I originally had four haploies in my collection, the two listed, Hap. D-y and Hap. pimpinellifolium, as well as a very old Hap. d\1\ and a recent Hap. San Marzano ms. The Hap. d\1\ and Hap. SM ms were lost in my collection but I believe Dr. J. B. Griffing at Iowa State still has Hap. d\1\ and Dr. J. A. Jenkins at the University of California, Berkeley, has Hap. SM ms. I have diploid progeny from each of these except the San Marzano haploid.
In 1945 I took 12 cuttings of Dr. E. W. Lindstrom's Hap. D-y and decapitated them in order to get callus growth. When shoots appeared I pruned off all but one on each of the 12 and allowed it to go on and set fruit. Eight of the twelve produced seed and these are numbered 001 through 008 in my stock list.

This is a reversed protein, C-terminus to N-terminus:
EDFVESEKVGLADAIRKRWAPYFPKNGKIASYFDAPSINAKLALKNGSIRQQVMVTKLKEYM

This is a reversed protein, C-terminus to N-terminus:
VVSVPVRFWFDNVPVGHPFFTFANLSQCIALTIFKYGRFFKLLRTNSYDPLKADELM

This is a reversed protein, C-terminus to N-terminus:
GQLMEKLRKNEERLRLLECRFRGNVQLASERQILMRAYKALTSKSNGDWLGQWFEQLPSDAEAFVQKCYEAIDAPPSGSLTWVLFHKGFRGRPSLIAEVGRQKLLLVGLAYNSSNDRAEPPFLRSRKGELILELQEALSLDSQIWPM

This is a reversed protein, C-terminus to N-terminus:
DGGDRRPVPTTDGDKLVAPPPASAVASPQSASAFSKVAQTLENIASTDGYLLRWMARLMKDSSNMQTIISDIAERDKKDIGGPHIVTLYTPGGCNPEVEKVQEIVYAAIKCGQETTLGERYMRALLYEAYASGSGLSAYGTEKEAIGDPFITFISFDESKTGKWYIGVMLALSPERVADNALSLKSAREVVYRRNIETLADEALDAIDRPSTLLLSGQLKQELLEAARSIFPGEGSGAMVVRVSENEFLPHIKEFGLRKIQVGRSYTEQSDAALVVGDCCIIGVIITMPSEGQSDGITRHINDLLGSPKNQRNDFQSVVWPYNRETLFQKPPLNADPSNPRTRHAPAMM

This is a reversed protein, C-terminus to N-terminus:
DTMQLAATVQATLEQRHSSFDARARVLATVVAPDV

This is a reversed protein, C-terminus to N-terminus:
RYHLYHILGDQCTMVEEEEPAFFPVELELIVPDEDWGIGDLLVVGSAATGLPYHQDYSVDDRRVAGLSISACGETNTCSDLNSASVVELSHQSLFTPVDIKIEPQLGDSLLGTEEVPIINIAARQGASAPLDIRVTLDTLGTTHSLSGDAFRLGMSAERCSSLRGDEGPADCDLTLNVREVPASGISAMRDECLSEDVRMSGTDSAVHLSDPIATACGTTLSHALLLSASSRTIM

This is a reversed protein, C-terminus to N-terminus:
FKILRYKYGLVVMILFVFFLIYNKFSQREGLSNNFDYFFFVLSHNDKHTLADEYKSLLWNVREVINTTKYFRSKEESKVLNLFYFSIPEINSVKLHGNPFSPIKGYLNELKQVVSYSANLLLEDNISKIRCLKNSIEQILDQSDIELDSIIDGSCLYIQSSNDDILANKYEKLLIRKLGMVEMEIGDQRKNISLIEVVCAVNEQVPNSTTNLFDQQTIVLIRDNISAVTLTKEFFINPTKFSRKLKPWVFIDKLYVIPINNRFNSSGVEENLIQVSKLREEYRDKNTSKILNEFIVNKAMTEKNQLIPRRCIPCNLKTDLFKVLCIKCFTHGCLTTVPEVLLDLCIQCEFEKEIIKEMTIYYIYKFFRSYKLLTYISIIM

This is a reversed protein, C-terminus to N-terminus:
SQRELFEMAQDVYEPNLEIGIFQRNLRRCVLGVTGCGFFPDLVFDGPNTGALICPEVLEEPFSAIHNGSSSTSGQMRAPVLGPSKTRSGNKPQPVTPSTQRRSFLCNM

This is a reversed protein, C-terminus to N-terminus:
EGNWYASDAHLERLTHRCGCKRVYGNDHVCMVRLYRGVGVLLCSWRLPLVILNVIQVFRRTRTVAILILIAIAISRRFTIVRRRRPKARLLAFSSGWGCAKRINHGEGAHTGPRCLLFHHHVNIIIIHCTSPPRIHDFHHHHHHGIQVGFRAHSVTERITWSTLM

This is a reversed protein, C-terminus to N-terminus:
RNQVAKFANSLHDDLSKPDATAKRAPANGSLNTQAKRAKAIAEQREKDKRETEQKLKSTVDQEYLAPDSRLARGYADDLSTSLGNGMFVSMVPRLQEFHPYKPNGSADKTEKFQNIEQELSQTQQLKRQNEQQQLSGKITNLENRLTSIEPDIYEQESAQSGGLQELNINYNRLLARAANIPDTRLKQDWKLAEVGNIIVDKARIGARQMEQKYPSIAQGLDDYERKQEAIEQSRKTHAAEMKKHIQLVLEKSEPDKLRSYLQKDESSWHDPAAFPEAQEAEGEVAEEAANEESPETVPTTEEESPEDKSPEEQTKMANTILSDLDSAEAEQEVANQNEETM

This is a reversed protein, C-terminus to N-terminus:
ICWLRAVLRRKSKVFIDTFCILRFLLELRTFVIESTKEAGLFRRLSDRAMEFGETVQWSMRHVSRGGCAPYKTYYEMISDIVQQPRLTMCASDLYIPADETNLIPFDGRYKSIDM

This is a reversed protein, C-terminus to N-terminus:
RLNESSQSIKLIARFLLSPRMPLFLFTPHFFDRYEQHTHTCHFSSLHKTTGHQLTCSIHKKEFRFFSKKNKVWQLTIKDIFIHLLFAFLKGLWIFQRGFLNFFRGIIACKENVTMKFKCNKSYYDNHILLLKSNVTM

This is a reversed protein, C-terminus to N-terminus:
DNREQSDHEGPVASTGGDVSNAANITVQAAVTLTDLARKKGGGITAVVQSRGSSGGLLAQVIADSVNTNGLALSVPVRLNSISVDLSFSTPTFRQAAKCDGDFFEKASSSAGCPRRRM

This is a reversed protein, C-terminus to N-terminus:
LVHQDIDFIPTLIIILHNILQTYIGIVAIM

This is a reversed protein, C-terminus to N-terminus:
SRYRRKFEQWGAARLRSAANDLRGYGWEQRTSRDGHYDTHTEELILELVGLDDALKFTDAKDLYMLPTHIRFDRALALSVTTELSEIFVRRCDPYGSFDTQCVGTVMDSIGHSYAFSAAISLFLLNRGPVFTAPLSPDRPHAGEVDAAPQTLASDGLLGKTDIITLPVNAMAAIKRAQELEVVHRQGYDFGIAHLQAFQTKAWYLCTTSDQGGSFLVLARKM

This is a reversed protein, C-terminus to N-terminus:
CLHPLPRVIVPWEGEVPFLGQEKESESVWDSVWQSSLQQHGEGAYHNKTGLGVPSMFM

In 1948 a few plants of each of these eight stocks were set out in the field. The following data were obtained:
Stock No. No. Plants Fruit Skin Color (No. of Plants) Yellow (Y-) Colorless(yy) 001 26 26 002 1 1 003 2 1 1 004 1 1 005 3 3 006 2 (lost) 007 4 4 008 7 7Recalling that the original haploid was y, colorless skin, it is hard to explain the appearence of yellow skinned fruits in these doubled haloids. Other plant characters gave some indication of segregation also.
This apparent segregation from doubled haploids has led to further investigation with such lines. The pimpinellifolium haploid was doubled in 1949 and chromosome counts were taken on 100 randomly selected shoots. About half of these shoots were haploid, 24 were diploid, and the rest included periclinal chimaeras of 12-24, 24-48, and 12-48 chromosome numbers, three 13 chromosome haploids, four tetraploids, and one octaploid. Attempts are now being made to determine what morphological differences, if any, exist within and between these "homozygous" pimpinellifolium diploids.